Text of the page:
10 Things Every Philosophy Major Encounters At Some Point Or Another
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10 Things Every Philosophy Major Encounters At Some Point Or Another

And if you haven't, you've got it coming.

10 Things Every Philosophy Major Encounters At Some Point Or Another

If you're a philosophy major, I'm sure you've experienced some (if not all) of these instances. If you're not a philosophy major, welcome. Here's a glimpse into just a few #philosophymajorprobs.

1. Yes, I am majoring in philosophy. No, it's not a double with something else "employable."

To my fellow philosophy majors, this is literally every interaction with at least three family members every single holiday vacation. To the rest of you, I'm sorry. It's not as patronizingly obnoxious as it seems.

2. I probably will go to grad school, but not because everyone is telling me to.

Not to be overconfident, but employers and grad programs — even ones that are not in philosophy — want philosophy majors because on top of learning about Aquinas and Heideggar and Neitzsche, etc, we learn how to think critically, how to be dang good writers, how to analyze literature, how to problem solve, how to analyze character, how to be efficient (hello, 7-10 page papers every two or so weeks), etc, etc, etc.

3. Seven to 10 page papers every two or so weeks.

Aristotle didn't finish (or start ...?) his papers until 3 a.m., too, right? Great. Thought so.

4. Ancient Philosophy equals a bunch of dudes with nearly-identical names you can't pronounce.

Literally, I have so many words, that I have none. I just, ugh. Anaxagoras, Archimedes, Alexamenus, Anaxarchus, Anaximenes, Atticus, Att — I can't. I just can't.

5. Words matter.

Once you're in the world of philosophy, be very careful of what you say and how you say it, down to the very word. Yes, this will haunt you for at least the four years of undergrad, and very possibly longer. You're welcome.

6. We are now founts of pure truth. Obviously.

Just kidding. It's actually a very interesting and slightly insanity-inducing phenomenon. If it's taught right, and received/studied well, then philosophy can be a wonderful stepping stone to discovering a new understanding of what Truth itself is, what is true, and how to get to it. However, it almost feels like an intellectual manifestation of dissociative personality disorder, because one half of you is all, 'yeah I totally know it all, got it all figured out, smooth sailing, oh what a fount of knowledge and truth I am' (in a *hopefully* un-cocky way), and the other half of you becomes more and more aware that the more you know, the more you realize how little you actually know.

7. "Over-philosophizing everything" is not a thing.

If you break it down, philosophy actually means "the love of wisdom." Philo- as a prefix refers to loving or a deep fondness, and -soph refers to "Sophia," meaning 'wisdom'. The word itself, as well as the study, is a love for and a pursuit of wisdom. So when we "philosophize everything," it's most often just us saying it the way we see it in a realer understanding than merely surface level, superficial, or hyper-practical.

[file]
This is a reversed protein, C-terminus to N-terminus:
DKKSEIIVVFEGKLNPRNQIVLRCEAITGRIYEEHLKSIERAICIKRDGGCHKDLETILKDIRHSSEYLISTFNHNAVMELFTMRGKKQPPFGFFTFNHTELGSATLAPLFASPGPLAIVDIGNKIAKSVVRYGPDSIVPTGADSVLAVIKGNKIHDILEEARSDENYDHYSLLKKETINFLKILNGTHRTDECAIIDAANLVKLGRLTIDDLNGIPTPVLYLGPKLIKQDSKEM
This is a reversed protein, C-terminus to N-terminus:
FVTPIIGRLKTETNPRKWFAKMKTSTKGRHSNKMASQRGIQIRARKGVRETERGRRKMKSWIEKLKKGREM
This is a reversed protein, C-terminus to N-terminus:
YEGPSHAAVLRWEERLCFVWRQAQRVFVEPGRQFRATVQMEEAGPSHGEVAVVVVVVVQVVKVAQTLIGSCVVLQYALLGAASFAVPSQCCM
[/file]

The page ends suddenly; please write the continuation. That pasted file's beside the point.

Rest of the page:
And what people think of when they think of "over-philosophizing" (making everything hyperthetical, outlandish, and going on about persons and situations that are hardly relevant, often in an overly-thoughtful tone), is not philosophizing. Because that's not philosophy. Because it's unfounded, inconsequential fluff, that means nothing and refers to nothing and is therefore not a true pursuit of wisdom or love of it.

Disclaimer: this last section is with the presumption of a genuinely good-intentioned philosophy major, who actually is pursuing his/her love of wisdom and wisdom itself in a properly ordered, true, and unadulterated manner.

8. Everything is going to seem more wordy than you ever imagined possible.

This is what it feels like every time you read 90% of the philosophers out there. In no way is the substance of what they are arguing bad, but sometimes it feels wordy because it's so dense so we're only understanding it in layers as we read it--but oh man it can be so incredibly wordy sometimes that you have to wonder if the writer himself even knew what he was saying.

9. Aristotelian or Platonist: The ultimate rivalry.

Just kidding. Kind of. It's an inside joke, you wouldn't get it.

10. You will now and forever see the world in a different context.

After reading thousands upon thousands of pages of philosophy from all of history, and then writing thousands on thousands on thousands of words on said pages, it (hopefully) ingrains a new appreciation and acknowledgement of reality in you, that you will probably never be able to escape. You will see the world and the people in it differently now, and that is probably more of a good thing that you realize right now, and is certainly more of a good thing than others realize right now.

Go, see, do, be, live. Once a philosophy major, always a philosophy major. #Solidarity.

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This article has not been reviewed by Odyssey HQ and solely reflects the ideas and opinions of the creator.
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